NOB Cactus included an odd collection of coconut plantation buildings, homemade shacks and tents as well as log-reinforced dugout shelters. The Coast Guardsmen of NOB Cactus used the dugout bomb shelters frequently due to enemy bombing, naval shelling and artillery fire that took place nearly every day. In one of these bombardments, Toahty and seven others took cover in one of the dugout bomb shelters. The large foxhole suffered a direct hit, killing the shelter’s occupants except Toahty and one other survivor. After regaining consciousness, Toahty suffered from a severe concussion with heavy bleeding from his nose, ears and mouth. After visiting the Marine Corps infirmary, he received treatment and returned to duty.

Loading operations on the beach at Guadalcanal (U.S. Navy)

In January 1943, Toahty rotated off the island with battle weary elements of the Coast Guard and First Marine Division. When he departed the island, the battle for Guadalcanal had entered its sixth month. By then, the marines had secured the Allied position on the island and elements of the U.S. Army relieved them. Toahty redeployed to New Zealand where native Polynesians threw an all-day ceremony in his honor. According to Toahty, he “was the first American Indian they had ever seen.” In the village where he was honored, the natives “treated me as if I were a king; and in fact one of the dances they performed was reserved strictly for royalty. I hated to leave that village.”

Like many who served in the Guadalcanal campaign, Toahty contracted malaria. His case was particularly virulent, with recurrent attacks and hospitalizations. He returned home from the Pacific to serve at various units and traveled with War Bond drives across the U.S. For example, he participated in the “Back Salerno Airmada” with other military heroes and celebrities, such as movie star William “Hopalong Cassidy” Boyd. He later toured with Iwo Jima marine hero Ira Hayes, Medal of Honor celebrity Audie Murphy and the “Hollywood Cavalcade” of movie stars. In 1945, after suffering almost monthly attacks from malaria, he received an honorable discharge and got out.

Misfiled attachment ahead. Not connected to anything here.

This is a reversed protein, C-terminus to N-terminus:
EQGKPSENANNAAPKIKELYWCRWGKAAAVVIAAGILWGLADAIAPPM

A posed World War II photograph of MoMM2 Joseph Toahty in dress blues shot by Coast Guard photographers. (U.S. Coast Guard)

Guadalcanal was one of the most honored combat operations in Coast Guard history. President Franklin Roosevelt awarded the Presidential Unit Citation (PUC) to the “First Marine Division, Reinforced” with the word “Reinforced” honoring support units, such as the Coast Guardsmen serving on the island. In addition to the PUC (which many equate to the Navy Cross Medal on an individual basis), Toahty merited the Purple Heart Medal for suffering wounds in combat from the near miss in the bomb shelter. In 1984, the Coast Guard presented Toahty his long overdue Purple Heart Medal and four campaign medals he earned for wartime service.

Joseph Toahty passed away in Oklahoma City in 1997 at the age of 77. He was among the thousands of distinguished Coast Guard combat veterans who have served in the long blue line.

William Thiessen is the Coast Guard Atlantic Area historian. This article appears courtesy of Coast Guard Compass and may be found in its original form here

The opinions expressed herein are the author's and not necessarily those of The Maritime Executive.